And the most intelligent of individuals who stand out as geniuses are often those who have best become enveloped by culture. Einstein doesn't come from no where but at a point in which a science is at the cusp of changing into something new due to the problems it faces and in need of a solution.
The wealth and complexity of the individual's social content are conditioned by the diversity of his links with the social whole, the degree to which the various spheres of the life of society have been assimilated and refracted in his consciousness and activity. This is why the level of individual development is an indicator of the level of development of society, and vice versa. But the individual does not dissolve into society. He retains his unique and independent individuality and makes his contribution to the social whole: just as society itself shapes human beings, so human beings shape society.

The individual is a link in the chain of the generations. His affairs are regulated not only by himself, but also by the social standards, by the collective reason or mind. The true token of individuality is the degree to which a certain individual in certain specific historical conditions has absorbed the essence of the society in which he lives.

Consider, for instance, the following historical fact. Who or what would Napoleon Bonaparte have been if there had been no French Revolution? It is difficult or perhaps even impossible to reply to this question. But one thing is quite clear—he would never have become a great general and certainly not an emperor. He himself was well aware of his debt and in his declining years said, "My son cannot replace me. I could not replace myself. I am the creature of circumstances."[1] It has long been acknowledged that great epochs give birth to great men. What tribunes of the people were lifted by the tide of events of the French Revolution— Mirabeau, Marat, Robespierre, Danton. What young, some times even youthful talents that had remained dormant among the people were raised to the heights of revolutionary, military, and organisational activity by the Great October Socialist Revolution.

It is sometimes said that society carries the individual as a river carries a boat. This is a pleasant simile, but not exact. An individual does not float with the river; he is the turbulently flowing river itself. The events of social life do not come about by themselves; they are made. The great and small paths of the laws of history are blazed by human effort and often at the expense of human blood. The laws of history are not charted in advance by superhuman forces; they are made by people, who then submit to their authority as something that is above the individual.

Basically, Stirner is no dumbie, but it's not clear that his position is stronger than that of Marx in that it's not clear he poses better answers and solutions but like many of the more existentialist thinkers, considers the problem as one inherent to reality and the self and can only be sought to be overcome on the individual level (except for the exceptional union of egoists of course to defend their negative liberty).
Last edited by Wellsy on 31 Aug 2020 17:29, edited 1 time in total.
Another aspect that seems quite dubious about the assertedly abstract individualism of Stirner. It really reeks of what I associate with existentialism which assumes certain things as inherent in the self and the world rather than a condition of life under increasing alienation. There can be no solution to such an asserted structure of alienation which is based on the individuals own efforts and loses sight of the social.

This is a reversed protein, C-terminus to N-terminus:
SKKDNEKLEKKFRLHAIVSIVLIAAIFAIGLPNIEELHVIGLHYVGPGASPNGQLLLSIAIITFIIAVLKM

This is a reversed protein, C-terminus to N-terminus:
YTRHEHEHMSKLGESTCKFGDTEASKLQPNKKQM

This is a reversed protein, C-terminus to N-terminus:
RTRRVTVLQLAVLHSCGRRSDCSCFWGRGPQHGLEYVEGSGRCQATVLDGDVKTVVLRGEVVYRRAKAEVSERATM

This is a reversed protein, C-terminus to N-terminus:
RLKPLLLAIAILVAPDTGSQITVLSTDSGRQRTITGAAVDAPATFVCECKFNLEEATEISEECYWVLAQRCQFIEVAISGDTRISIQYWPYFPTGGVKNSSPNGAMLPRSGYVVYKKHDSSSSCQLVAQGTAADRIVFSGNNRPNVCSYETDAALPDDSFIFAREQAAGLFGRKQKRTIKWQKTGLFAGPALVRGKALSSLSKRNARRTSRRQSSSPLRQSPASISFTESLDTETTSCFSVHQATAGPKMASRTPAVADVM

Nicholas Churchich seems to concur with Stirner's critique of Marx's communism. Churchich writes, “While it is debatable whether Marx is an individualist or an anti-individualist, in The German Ideology he definitely argues for the primacy and supremacy of collectivism. Like Rousseau, he starts with individualism but ends with the sacrifice of the individual to the collective and of private interests to the interests of the whole” (Churchich, Marxism and Morality, p.165). Churchich does not provide a clear argument for this view, but it seems to me that his reason for holding it is that he rejects Marx's claim that “abstract egoism” is a historical phenomenon produced by particular social and economic conditions, and not a necessary and ineliminable feature of human nature. Churchich writes that “Marx has failed to trace egoism to its real source within the personality of the human individual himself. He has also failed to understand that it is only by man's own moral effort that the harmonisation of self-interest and common interests is possible. The centre of man's moral and social life must be found within the self rather than outside it” (Churchich, Marxism and Morality, p.164). If that all is true, then Marx's solution to the antagonism between individual and society would indeed be unsatisfactory. If Stirnerian egoism is an ineliminable part of human nature, then all the social transformations in the world could not resolve the conflict between such egoistic individuals, and the interests of the community taken as a whole, and so realizing social, communal goods would indeed mean violating the private interests of Stirnerian egoists. However, 1) it strikes me as somewhat disingenuous to attribute to Marx the view that he espouses the sacrifice of the individual, because Marx pointedly does not think that egoism is a necessary feature of human beings, and argues that the transition to the sort of socialist society he espouses would be a transition in which this egoism fades away as an aspect of human life, and 2) Churchich means to put the burden of proof onto Marx to show that human nature is plastic and adaptable, but it seems to me that it is Churchich who is operating with the much more robust and “thick” conception of human nature, and so what we need in order to agree with him that Marx's communism must necessarily involve the sacrifice of the individual's interests, is a very good argument to show that it can never be possible for human beings to exist without Stirnerian egoism. When Churchich does attempt to give such an argument, he refers to something that is much like a soul—the immutable “personality of the human individual himself.” Elsewhere, he writes that “Moral values, it must be recognised, are rooted in the endeavour of personal spirits and without this endeavour they could not be sustained” (Churchich, Marxism and Morality, p.99). Churchich is openly hostile to materialism, at one point even taking on a rather suspicious tone with regard to Marx and Engels' belief in evolution, “Assuming that men are the direct descendants of creatures which in the form of their bodies and brains were similar to apes, Engels indicates [...]” (Churchich, Marxism and Morality, p. 98). It seems to me that positing the existence of a “human personality” or of “personal spirits” which make Stirnerian egoism impossible to abolish involves much more controversial and tendentious assumptions than any that Marx can be accused of making